Although Martha is well intentioned, she doesn’t have any way of getting through to the little girl, who is stubborn, skips school to walk around Hamburg, and refuses to eat, no matter what her aunt cooks. The conflict of wills between them moves the film into deeper psychological areas, especially since Lina expresses a desire to see her father, who has remarried and is living in Italy. Meanwhile Martha becomes embroiled in conflict with Mario, since she cannot tolerate the potential challenge of another chef in her kitchen, especially an Italian who threatens to turn her workplace into a relaxed center of song and jokes.

Though it does not include the eucharistic motifs that distinguished “Babette’s Feast,” “Mostly Martha” is a worthy addition to the subgenre of movies that link food and love. Nettelbeck conveys the mad pace of food preparation in an upscale restaurant, and watching all the fine dishes being prepared may make you want to rush out to dinner. Although the director knows Martha’s single-mindedness is comic, she also respects her character: “I can relate to Martha’s obsession with her work.” The fun is doubled by Martha’s regular sessions with a psychotherapist, who seems as repressed as she is.

Since Lina isn’t interested in school, Martha starts bringing her to the restaurant, where the little girl stays up too late but is sufficiently charmed by Mario to start eating.

The narrative direction of “Mostly Martha” is rather predictable; what is fun is how we get there. Without being handsome, Sergio Castelitto is irresistible as Mario; the difference in style between him and Martha is well demonstrated when he insists on using fingers rather than cutlery when he cooks for her and Lena. Instead of the bedroom athletics that have become de rigueur in recent love scenes, Nettelbeck serves up a delicious sexual tidbit in which Mario asks a blindfolded Martha to guess what she is tasting in each sample of food he offers her, kissing her, of course, between bites.

Although Portuguese director Manoel de Oliveira has an international reputation, he’s largely unknown to the U.S. public. At 92, he gives us another chance to catch up, with I’m Going Home, currently playing at art theaters around the country.

“I’m Going Home” deals with an elderly actor’s approach to death, but the film preserves his serene attitude, reflecting an inner awareness of a life of accomplishment and an ongoing enjoyment of the world around him. The film’s central figure, to some extent an alter ego for the director, is Gilberte Valence (Michel Piccoli), who manages to endure tragedy -- his wife, daughter, and son-in-law are killed in an automobile accident -- and a growing awareness of his own approaching end, while maintaining a wide-eyed love for his grandson and the daily round of his Paris neighborhood.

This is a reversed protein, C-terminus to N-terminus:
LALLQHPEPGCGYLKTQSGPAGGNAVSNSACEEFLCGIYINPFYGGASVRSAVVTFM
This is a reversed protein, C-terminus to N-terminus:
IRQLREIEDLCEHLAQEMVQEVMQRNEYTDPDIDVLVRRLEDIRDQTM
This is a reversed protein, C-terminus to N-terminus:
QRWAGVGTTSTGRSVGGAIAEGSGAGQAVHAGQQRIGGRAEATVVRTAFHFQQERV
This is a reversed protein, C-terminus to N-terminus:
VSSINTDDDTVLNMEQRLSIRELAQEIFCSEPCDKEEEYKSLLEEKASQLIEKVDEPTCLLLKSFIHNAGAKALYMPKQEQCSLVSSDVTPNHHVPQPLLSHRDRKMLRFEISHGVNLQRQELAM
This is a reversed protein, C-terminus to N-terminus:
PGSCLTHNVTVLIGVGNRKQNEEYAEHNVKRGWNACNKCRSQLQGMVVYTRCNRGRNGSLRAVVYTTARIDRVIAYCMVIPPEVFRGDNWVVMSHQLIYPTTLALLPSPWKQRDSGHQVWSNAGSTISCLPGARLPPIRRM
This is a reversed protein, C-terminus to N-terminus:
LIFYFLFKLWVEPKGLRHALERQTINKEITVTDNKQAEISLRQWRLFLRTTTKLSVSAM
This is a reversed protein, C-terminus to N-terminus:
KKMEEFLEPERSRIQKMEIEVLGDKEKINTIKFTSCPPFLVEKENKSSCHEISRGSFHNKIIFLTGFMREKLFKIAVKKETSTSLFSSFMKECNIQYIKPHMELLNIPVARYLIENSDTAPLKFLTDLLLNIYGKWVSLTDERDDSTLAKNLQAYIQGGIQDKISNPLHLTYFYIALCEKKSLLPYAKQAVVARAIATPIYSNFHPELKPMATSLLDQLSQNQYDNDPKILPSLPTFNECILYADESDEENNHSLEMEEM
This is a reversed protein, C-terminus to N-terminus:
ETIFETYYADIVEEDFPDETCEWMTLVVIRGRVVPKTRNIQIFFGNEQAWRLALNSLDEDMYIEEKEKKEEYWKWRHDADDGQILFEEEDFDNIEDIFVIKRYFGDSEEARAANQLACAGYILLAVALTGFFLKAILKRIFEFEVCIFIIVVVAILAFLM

Piccoli is himself a distinguished French actor, and to see him do the concluding scene of Ionesco’s “Exit the King” is enough reason to seek out the movie. In keeping with the playwright’s place in the theater of the absurd, the dying monarch Gilberte portrays is both heartbreaking and ridiculous as he issues more and more extravagant demands for the immortality of fame, while his stage wife (Catherine Deneuve) and court attendants alternately mock and mourn him.

As he leaves the theater, Gilberte gets the news of the terrible accident; de Oliveira avoids all histrionics, and when we next see the actor, he is calmly looking out the window of his Paris home, observing his grandson Serge as he leaves for school. Cinematographer Sabine Lancelin’s magical shots of an illuminated Ferris wheel help the director convey why Gilberte is still entranced with the city around him. We follow the actor walking in his neighborhood, observing the elegant displays in the shops, stopping for a coffee at his favorite café, even buying a fancy pair of new shoes. After a second acting sequence, in which Gilberte delivers Prospero’s valedictory lines from Shakespeare’s “The Tempest,” he is mugged on a Paris street at night. He is angry but far from overwhelmed. Gilberte turns down an agent’s offer of a role in a squalid (but well-paid) TV drama; the old man’s return to his regular seat in the café becomes an affirmation of life as a human comedy.

Gilberte is made up to look much younger in his final acting stint as Buck Mulligan in a movie version of Joyce’s “Ulysses,” directed by John Malkovich. But his memory falters over the script, and when he realizes he is no longer in command, he walks off the set, announcing, “I’m going home.” This may be the beginning of the end for Gilberte, and perhaps the last film of de Oliveira; if so, it is the bracing adieu of an artist who knows he has gone on offering his gifts -- and enjoying them -- to the very end.

Joseph Cunneen is NCR’s regular movie reviewer. His e-mail address is Scunn24219@aol.com

National Catholic Reporter, October 11, 2002